Modeling the Snohomish Basin with DHSVM

We are looking at ways of defining the basin and flow directions.

These images are about 139500 meters (930 model cells) across.
Here are streams, calculated from the 10-meter DEM (derived from USGS 1:24000 topo sheets) laid over the DEM. Uplands are blue. Water shown in gray, including much of the river, is no-data and is not modeled. Here are streams calculated from the LiDAR DEM, laid over the LiDAR DEM. Of course, they require pruning in the Sound.
Here are the same 10-meter streams laid over the 2009 NAIP orthophoto And the LiDAR-derived streams laid over the photo.
The flow directions shown above can be altered to suit the modelers, and the basin outlet can be moved up and down stream. Parts of the estuary can be modeled as separate small basins.
This is the DNR water body (and island) polygon and line shapdefile
We have decided to model a single basin with a pour point west of Route 9. This yields a watershed that includes the Pilchuck River, and which extends further north than the previous DHSVM models.
First the 6-foot LiDAR DEM, which covers most of the basin, was reprojected to UTM NAD27 at two-meter resolution. This data was aggregated to ten-meter resolution by
  • Filled, calculated flow direstion and accumulation at two meters
  • Aggregated maximum flow accumulation to ten meter, and took the natural log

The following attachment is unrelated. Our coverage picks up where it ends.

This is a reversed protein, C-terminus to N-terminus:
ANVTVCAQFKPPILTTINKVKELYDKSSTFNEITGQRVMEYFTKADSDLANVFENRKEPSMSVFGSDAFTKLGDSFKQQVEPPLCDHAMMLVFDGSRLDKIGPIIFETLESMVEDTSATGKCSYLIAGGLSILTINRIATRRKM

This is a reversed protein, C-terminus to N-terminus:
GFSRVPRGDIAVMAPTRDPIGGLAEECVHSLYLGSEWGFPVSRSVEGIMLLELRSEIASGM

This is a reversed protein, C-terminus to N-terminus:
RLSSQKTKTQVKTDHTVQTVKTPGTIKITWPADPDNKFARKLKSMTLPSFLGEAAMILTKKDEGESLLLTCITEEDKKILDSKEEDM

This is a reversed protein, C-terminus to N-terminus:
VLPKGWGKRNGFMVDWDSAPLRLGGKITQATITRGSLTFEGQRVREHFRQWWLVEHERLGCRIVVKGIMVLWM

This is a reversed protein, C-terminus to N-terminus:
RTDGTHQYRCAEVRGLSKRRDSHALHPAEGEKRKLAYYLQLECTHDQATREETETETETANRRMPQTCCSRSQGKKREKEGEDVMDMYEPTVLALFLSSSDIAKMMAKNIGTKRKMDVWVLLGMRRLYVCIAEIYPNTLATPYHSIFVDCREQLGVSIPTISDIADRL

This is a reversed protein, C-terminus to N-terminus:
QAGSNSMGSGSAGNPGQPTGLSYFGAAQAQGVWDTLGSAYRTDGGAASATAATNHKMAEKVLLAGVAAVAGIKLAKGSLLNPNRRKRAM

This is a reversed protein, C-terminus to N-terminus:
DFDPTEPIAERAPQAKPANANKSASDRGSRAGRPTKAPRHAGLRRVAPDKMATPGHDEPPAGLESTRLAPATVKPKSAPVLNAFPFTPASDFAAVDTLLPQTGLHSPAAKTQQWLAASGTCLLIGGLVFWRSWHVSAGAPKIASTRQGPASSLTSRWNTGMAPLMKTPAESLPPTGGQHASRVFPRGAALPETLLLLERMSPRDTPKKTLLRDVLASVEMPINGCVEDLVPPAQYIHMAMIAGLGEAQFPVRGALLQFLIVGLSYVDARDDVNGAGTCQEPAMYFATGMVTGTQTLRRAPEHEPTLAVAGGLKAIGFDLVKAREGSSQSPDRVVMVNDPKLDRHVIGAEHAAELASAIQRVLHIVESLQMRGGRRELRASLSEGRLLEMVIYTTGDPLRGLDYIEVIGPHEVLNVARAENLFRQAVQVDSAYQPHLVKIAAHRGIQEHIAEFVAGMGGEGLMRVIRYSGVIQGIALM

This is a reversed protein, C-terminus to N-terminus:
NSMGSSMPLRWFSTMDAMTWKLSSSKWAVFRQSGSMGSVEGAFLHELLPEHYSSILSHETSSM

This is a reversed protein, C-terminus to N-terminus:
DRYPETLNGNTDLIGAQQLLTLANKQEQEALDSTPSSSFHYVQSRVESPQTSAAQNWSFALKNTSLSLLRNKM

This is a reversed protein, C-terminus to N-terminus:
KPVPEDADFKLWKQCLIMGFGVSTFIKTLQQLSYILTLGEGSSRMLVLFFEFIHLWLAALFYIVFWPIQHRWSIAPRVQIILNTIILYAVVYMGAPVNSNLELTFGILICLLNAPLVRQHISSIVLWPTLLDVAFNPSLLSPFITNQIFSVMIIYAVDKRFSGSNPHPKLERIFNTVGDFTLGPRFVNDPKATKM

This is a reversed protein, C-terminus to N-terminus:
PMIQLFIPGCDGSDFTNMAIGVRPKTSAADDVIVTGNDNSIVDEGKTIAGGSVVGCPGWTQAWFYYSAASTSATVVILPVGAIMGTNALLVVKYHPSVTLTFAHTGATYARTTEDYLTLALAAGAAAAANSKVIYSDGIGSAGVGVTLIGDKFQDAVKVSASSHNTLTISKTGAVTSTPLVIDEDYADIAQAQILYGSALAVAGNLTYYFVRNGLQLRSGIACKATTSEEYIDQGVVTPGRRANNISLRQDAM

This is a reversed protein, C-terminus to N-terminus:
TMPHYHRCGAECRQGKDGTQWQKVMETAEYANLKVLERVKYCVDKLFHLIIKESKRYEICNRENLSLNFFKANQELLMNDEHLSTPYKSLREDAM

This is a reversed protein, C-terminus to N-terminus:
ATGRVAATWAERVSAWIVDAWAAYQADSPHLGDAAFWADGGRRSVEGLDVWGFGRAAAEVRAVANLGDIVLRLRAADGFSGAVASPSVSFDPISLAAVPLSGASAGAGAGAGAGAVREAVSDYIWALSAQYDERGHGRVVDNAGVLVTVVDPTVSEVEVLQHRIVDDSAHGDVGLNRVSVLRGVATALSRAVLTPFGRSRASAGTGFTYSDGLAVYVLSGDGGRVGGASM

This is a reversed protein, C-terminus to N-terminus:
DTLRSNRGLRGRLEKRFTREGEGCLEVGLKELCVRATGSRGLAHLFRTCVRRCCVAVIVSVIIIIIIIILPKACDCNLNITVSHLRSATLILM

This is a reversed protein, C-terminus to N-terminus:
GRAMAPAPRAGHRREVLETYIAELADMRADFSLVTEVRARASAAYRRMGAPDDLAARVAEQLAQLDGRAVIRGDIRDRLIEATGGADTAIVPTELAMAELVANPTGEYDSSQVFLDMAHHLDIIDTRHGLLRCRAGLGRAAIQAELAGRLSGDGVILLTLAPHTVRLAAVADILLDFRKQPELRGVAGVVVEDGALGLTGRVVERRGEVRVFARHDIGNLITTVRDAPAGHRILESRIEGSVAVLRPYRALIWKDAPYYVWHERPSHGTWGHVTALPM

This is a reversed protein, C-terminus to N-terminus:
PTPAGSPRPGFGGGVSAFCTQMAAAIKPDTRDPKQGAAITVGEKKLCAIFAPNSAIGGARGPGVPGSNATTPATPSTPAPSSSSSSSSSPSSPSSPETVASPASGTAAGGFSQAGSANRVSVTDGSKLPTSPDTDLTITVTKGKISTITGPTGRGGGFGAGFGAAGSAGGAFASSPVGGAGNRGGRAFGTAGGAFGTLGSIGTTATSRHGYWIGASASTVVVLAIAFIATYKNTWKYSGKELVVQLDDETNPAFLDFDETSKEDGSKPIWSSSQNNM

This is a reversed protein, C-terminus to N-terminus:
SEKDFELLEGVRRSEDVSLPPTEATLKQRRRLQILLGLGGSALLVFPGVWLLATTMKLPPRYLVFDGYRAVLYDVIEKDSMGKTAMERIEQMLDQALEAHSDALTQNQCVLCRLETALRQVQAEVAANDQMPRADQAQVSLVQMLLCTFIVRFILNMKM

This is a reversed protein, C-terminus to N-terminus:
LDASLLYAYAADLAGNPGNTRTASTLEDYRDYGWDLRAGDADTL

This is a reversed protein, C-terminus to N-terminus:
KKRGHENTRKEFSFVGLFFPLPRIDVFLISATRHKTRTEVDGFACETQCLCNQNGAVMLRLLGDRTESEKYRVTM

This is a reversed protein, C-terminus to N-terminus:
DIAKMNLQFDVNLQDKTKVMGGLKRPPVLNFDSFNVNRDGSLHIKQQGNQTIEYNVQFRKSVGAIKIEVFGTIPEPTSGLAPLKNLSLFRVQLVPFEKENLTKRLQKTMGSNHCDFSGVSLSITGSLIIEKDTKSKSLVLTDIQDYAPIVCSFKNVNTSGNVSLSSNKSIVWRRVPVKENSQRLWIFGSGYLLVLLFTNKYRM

• Aggregated minimum and mean elevation to ten meters.
  • Created a ten-meter DEM based on a weighted average of the aggregate minimum and mean elevations, assigning the minimum aggreate elevation where ln(accumulation) was highest and the mean aggregate elevation where ln(accumulation) was low.
This created a ten-meter elevtion grid that tended to respect flow directions observed on the detailed DEM.
This DEM was merged with the USGS ten-meter DEM to fill in places where LiDAR data was absent. Flow directions and accumulation were created from this ten-meter DEM. This information was carefully examined with WRIA boundaries, orthophotos, DNR streamlines, and LiDAR data, and the flowdirectin grid was manually corrected until we were satisfied with ten-meter flowlines and boundaries.
The ten-meter flowdirection grid was aggregated to 150 meters by examining all flows that cross the 150-meter edges and summing the net flows to determination the maximum net flow direction. The results were examined, and minor corrections were done the create the revised basin shown here.

1999 Snohomish work